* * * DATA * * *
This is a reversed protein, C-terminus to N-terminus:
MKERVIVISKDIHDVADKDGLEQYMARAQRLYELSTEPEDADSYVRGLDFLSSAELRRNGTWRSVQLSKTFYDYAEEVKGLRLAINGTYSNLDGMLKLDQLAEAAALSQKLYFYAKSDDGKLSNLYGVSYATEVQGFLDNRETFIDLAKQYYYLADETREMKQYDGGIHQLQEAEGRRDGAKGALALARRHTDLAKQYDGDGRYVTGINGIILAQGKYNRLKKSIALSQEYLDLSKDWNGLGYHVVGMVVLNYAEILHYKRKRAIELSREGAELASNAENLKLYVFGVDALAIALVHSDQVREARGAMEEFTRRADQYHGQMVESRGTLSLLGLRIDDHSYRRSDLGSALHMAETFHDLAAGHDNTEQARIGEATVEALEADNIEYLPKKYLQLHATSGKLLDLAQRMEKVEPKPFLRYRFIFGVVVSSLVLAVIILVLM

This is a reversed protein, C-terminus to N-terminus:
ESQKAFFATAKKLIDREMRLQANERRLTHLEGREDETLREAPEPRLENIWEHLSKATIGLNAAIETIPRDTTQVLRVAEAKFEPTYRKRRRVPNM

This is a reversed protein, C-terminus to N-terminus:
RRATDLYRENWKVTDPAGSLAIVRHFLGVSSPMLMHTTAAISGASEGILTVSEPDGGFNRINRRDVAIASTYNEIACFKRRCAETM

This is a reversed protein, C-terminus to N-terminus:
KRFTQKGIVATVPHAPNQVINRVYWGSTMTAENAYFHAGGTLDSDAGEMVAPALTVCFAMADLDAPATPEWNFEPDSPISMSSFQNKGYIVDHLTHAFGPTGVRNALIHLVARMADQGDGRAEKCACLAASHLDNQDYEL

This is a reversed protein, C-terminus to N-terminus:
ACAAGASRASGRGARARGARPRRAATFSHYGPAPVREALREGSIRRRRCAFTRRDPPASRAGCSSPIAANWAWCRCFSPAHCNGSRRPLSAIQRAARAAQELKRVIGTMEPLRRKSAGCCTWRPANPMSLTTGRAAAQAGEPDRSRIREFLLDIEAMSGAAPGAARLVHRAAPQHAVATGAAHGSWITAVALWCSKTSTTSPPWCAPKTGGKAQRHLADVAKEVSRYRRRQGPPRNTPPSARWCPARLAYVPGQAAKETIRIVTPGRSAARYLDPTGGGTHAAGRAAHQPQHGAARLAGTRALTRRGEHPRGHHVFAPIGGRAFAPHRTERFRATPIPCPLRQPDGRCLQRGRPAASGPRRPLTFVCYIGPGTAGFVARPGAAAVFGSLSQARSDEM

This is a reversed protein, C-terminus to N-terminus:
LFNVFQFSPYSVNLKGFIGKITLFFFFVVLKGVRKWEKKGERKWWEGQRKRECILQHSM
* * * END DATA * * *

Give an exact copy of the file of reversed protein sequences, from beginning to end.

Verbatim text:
This is a reversed protein, C-terminus to N-terminus:
MKERVIVISKDIHDVADKDGLEQYMARAQRLYELSTEPEDADSYVRGLDFLSSAELRRNGTWRSVQLSKTFYDYAEEVKGLRLAINGTYSNLDGMLKLDQLAEAAALSQKLYFYAKSDDGKLSNLYGVSYATEVQGFLDNRETFIDLAKQYYYLADETREMKQYDGGIHQLQEAEGRRDGAKGALALARRHTDLAKQYDGDGRYVTGINGIILAQGKYNRLKKSIALSQEYLDLSKDWNGLGYHVVGMVVLNYAEILHYKRKRAIELSREGAELASNAENLKLYVFGVDALAIALVHSDQVREARGAMEEFTRRADQYHGQMVESRGTLSLLGLRIDDHSYRRSDLGSALHMAETFHDLAAGHDNTEQARIGEATVEALEADNIEYLPKKYLQLHATSGKLLDLAQRMEKVEPKPFLRYRFIFGVVVSSLVLAVIILVLM

This is a reversed protein, C-terminus to N-terminus:
ESQKAFFATAKKLIDREMRLQANERRLTHLEGREDETLREAPEPRLENIWEHLSKATIGLNAAIETIPRDTTQVLRVAEAKFEPTYRKRRRVPNM

This is a reversed protein, C-terminus to N-terminus:
RRATDLYRENWKVTDPAGSLAIVRHFLGVSSPMLMHTTAAISGASEGILTVSEPDGGFNRINRRDVAIASTYNEIACFKRRCAETM

This is a reversed protein, C-terminus to N-terminus:
KRFTQKGIVATVPHAPNQVINRVYWGSTMTAENAYFHAGGTLDSDAGEMVAPALTVCFAMADLDAPATPEWNFEPDSPISMSSFQNKGYIVDHLTHAFGPTGVRNALIHLVARMADQGDGRAEKCACLAASHLDNQDYEL

This is a reversed protein, C-terminus to N-terminus:
ACAAGASRASGRGARARGARPRRAATFSHYGPAPVREALREGSIRRRRCAFTRRDPPASRAGCSSPIAANWAWCRCFSPAHCNGSRRPLSAIQRAARAAQELKRVIGTMEPLRRKSAGCCTWRPANPMSLTTGRAAAQAGEPDRSRIREFLLDIEAMSGAAPGAARLVHRAAPQHAVATGAAHGSWITAVALWCSKTSTTSPPWCAPKTGGKAQRHLADVAKEVSRYRRRQGPPRNTPPSARWCPARLAYVPGQAAKETIRIVTPGRSAARYLDPTGGGTHAAGRAAHQPQHGAARLAGTRALTRRGEHPRGHHVFAPIGGRAFAPHRTERFRATPIPCPLRQPDGRCLQRGRPAASGPRRPLTFVCYIGPGTAGFVARPGAAAVFGSLSQARSDEM

This is a reversed protein, C-terminus to N-terminus:
LFNVFQFSPYSVNLKGFIGKITLFFFFVVLKGVRKWEKKGERKWWEGQRKRECILQHSM